Structure and Morphology of 4H-SiC Wafer Surfaces after H2-Etching
Commercial on-axis wafers of 4H-SiC(0001) were etched in a standard reactor for chemical vapor deposition (CVD) using molecular hydrogen flux in order to improve the structure and morphology of the surface. The substrate temperature during etching was varied from 1400 to 1600°C. Characterization of the surface morphology was performed using optical and atomic force microscopy (AFM). Low-energy electron diffraction (LEED) and X-ray photoelectron spectroscopy (XPS) were also used to examine the surface structure and chemical composition of the samples. The sample of best quality was obtained for an etching temperature of 1400°C. Its surface is ° × 30 ) 3 3 ( R reconstructed and covered by an ordered “silicate” layer. Increasing the substrate temperature during etching to 1500°C leads to enhanced step-bunching and the formation of macroterraces. At 1600°C distinct depressions appear on the surface, presumably from etching of structural defects such as screw dislocations. Subsequent annealing at 1000°C in ultra-high vacuum (UHV) removes the surface oxide and produces the ° × 30 ) 3 3 ( R surface phase of clean 4HSiC( 0001).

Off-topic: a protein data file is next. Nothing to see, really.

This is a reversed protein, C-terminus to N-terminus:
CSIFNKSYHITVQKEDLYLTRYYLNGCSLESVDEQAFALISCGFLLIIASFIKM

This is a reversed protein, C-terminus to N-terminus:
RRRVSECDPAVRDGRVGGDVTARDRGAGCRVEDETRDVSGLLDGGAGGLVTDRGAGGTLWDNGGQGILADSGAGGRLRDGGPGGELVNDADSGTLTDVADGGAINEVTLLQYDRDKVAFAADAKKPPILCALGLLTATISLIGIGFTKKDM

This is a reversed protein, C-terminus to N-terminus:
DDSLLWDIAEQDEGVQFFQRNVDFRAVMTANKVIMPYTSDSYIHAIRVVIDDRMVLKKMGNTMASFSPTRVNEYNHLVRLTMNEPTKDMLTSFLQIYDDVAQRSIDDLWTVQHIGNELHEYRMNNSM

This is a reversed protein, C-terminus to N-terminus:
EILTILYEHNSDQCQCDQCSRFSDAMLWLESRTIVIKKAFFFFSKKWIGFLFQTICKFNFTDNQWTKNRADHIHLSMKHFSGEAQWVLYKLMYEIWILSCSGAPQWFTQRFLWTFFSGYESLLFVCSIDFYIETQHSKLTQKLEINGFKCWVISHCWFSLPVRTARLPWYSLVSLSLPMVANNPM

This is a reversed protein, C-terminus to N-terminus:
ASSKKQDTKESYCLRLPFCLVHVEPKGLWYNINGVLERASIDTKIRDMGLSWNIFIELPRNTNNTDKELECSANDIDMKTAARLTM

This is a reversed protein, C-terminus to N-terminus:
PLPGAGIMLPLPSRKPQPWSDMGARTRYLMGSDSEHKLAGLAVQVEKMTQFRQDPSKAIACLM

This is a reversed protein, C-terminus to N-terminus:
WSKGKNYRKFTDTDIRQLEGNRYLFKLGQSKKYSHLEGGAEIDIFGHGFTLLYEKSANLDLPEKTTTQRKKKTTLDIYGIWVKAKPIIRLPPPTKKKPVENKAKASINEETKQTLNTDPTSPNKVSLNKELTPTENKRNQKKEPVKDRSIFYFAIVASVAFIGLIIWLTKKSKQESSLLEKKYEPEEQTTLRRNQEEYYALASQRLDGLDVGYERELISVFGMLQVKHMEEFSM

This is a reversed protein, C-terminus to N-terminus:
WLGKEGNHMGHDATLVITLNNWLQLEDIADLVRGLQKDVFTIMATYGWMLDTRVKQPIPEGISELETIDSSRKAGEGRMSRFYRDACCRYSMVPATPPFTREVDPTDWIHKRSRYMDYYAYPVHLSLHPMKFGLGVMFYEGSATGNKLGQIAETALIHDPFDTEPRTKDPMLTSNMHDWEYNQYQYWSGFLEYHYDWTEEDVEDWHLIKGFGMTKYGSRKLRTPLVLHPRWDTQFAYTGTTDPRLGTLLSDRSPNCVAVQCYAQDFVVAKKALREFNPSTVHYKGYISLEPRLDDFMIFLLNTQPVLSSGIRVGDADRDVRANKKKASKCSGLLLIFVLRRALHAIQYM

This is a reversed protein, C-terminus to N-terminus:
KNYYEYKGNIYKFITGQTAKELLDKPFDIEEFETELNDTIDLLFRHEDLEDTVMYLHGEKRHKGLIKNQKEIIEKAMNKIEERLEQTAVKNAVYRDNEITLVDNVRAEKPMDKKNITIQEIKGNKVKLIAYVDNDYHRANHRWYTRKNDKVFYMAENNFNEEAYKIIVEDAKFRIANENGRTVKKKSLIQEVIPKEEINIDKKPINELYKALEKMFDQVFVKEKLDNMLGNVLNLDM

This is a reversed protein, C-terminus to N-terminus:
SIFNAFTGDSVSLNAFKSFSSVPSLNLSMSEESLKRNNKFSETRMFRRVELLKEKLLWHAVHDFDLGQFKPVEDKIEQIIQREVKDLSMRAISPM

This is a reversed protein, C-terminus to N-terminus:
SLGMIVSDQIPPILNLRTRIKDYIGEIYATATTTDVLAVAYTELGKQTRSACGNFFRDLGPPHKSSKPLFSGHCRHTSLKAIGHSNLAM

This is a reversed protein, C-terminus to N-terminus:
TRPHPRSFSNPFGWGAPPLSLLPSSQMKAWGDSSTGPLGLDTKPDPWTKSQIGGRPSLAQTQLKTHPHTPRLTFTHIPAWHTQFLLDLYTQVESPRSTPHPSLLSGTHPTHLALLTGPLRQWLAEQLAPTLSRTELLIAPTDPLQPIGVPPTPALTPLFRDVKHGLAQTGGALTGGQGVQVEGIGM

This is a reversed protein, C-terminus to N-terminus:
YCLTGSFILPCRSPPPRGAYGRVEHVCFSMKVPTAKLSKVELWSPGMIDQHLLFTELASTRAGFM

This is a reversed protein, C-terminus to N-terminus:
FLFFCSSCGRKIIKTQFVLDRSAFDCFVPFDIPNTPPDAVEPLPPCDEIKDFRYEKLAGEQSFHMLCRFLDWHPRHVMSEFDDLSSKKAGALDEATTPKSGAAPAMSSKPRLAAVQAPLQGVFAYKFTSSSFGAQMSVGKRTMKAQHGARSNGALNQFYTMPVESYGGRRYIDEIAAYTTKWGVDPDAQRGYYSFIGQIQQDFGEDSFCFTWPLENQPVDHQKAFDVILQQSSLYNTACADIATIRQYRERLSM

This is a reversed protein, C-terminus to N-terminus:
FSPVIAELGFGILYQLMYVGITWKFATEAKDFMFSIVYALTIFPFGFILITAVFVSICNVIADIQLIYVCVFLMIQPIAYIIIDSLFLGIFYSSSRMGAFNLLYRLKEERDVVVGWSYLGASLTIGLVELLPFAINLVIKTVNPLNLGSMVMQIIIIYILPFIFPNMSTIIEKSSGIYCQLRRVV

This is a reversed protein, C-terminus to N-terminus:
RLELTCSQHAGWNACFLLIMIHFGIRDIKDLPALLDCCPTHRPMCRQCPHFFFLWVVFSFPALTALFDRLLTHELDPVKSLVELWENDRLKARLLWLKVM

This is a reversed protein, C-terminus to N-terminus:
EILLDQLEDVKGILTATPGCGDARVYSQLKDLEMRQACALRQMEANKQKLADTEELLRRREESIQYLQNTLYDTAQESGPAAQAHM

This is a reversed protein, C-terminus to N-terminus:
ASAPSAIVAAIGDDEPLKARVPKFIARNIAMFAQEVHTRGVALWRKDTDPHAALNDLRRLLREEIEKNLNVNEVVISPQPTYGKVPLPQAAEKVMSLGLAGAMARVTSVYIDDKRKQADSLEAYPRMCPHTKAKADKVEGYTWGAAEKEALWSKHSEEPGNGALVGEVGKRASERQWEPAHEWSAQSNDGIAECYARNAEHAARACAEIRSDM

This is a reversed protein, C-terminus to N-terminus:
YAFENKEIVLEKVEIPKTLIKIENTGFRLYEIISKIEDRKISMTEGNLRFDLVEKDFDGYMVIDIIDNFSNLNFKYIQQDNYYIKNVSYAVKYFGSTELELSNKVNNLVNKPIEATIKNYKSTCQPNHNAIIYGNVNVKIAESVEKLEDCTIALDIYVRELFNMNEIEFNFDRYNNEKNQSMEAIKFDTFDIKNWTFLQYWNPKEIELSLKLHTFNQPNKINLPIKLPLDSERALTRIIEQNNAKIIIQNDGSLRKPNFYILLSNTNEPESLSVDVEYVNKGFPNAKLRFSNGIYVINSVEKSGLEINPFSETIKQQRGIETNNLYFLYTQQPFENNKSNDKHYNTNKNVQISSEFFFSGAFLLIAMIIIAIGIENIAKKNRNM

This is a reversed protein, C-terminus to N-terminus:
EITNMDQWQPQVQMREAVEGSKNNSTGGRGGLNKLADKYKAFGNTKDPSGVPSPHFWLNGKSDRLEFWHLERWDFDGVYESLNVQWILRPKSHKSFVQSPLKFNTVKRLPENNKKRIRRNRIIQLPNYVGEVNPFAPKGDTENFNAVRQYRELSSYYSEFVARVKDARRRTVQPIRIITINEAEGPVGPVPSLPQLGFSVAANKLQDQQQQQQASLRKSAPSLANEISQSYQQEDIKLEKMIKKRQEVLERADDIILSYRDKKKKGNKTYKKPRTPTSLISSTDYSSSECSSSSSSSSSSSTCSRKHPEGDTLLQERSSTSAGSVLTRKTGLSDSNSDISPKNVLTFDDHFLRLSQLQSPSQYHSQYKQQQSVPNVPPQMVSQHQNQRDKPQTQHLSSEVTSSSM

Dr. Roberta Nipoti, Antonella Poggi and Andrea Scorzoni
S. Soubatch et al., "Structure and Morphology of 4H-SiC Wafer Surfaces after H2-Etching", Materials Science Forum, Vols. 483-485, pp. 761-764, 2005